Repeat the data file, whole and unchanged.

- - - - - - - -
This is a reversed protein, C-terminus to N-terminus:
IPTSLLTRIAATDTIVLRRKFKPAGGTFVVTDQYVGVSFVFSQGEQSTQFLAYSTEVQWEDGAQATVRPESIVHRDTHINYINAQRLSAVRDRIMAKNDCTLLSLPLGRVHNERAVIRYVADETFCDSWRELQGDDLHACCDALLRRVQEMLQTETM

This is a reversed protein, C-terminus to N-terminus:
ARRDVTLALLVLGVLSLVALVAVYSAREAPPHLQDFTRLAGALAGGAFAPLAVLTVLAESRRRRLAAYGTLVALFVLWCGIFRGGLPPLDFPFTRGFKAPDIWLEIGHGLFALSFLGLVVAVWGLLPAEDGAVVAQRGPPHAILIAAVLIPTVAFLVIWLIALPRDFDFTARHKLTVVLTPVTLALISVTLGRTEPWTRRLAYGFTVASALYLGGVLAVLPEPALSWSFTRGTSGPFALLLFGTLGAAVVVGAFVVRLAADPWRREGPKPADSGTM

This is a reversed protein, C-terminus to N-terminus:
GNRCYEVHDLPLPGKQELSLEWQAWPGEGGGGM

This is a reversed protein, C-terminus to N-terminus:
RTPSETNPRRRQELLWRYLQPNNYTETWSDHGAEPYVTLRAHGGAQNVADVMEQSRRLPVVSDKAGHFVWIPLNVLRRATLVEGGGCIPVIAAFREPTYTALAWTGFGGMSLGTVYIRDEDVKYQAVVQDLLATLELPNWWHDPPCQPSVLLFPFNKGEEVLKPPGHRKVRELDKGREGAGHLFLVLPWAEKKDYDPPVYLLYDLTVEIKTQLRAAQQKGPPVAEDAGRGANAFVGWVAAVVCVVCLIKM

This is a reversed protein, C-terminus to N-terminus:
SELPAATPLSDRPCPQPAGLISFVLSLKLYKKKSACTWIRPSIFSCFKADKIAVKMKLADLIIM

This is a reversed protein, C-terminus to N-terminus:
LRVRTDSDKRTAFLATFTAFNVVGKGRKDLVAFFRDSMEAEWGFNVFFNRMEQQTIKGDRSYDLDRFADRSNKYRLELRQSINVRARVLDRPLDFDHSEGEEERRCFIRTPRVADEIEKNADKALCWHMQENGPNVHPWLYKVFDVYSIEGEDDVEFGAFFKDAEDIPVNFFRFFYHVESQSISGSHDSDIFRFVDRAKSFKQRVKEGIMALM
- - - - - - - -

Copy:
This is a reversed protein, C-terminus to N-terminus:
IPTSLLTRIAATDTIVLRRKFKPAGGTFVVTDQYVGVSFVFSQGEQSTQFLAYSTEVQWEDGAQATVRPESIVHRDTHINYINAQRLSAVRDRIMAKNDCTLLSLPLGRVHNERAVIRYVADETFCDSWRELQGDDLHACCDALLRRVQEMLQTETM

This is a reversed protein, C-terminus to N-terminus:
ARRDVTLALLVLGVLSLVALVAVYSAREAPPHLQDFTRLAGALAGGAFAPLAVLTVLAESRRRRLAAYGTLVALFVLWCGIFRGGLPPLDFPFTRGFKAPDIWLEIGHGLFALSFLGLVVAVWGLLPAEDGAVVAQRGPPHAILIAAVLIPTVAFLVIWLIALPRDFDFTARHKLTVVLTPVTLALISVTLGRTEPWTRRLAYGFTVASALYLGGVLAVLPEPALSWSFTRGTSGPFALLLFGTLGAAVVVGAFVVRLAADPWRREGPKPADSGTM

This is a reversed protein, C-terminus to N-terminus:
GNRCYEVHDLPLPGKQELSLEWQAWPGEGGGGM

This is a reversed protein, C-terminus to N-terminus:
RTPSETNPRRRQELLWRYLQPNNYTETWSDHGAEPYVTLRAHGGAQNVADVMEQSRRLPVVSDKAGHFVWIPLNVLRRATLVEGGGCIPVIAAFREPTYTALAWTGFGGMSLGTVYIRDEDVKYQAVVQDLLATLELPNWWHDPPCQPSVLLFPFNKGEEVLKPPGHRKVRELDKGREGAGHLFLVLPWAEKKDYDPPVYLLYDLTVEIKTQLRAAQQKGPPVAEDAGRGANAFVGWVAAVVCVVCLIKM

This is a reversed protein, C-terminus to N-terminus:
SELPAATPLSDRPCPQPAGLISFVLSLKLYKKKSACTWIRPSIFSCFKADKIAVKMKLADLIIM

This is a reversed protein, C-terminus to N-terminus:
LRVRTDSDKRTAFLATFTAFNVVGKGRKDLVAFFRDSMEAEWGFNVFFNRMEQQTIKGDRSYDLDRFADRSNKYRLELRQSINVRARVLDRPLDFDHSEGEEERRCFIRTPRVADEIEKNADKALCWHMQENGPNVHPWLYKVFDVYSIEGEDDVEFGAFFKDAEDIPVNFFRFFYHVESQSISGSHDSDIFRFVDRAKSFKQRVKEGIMALM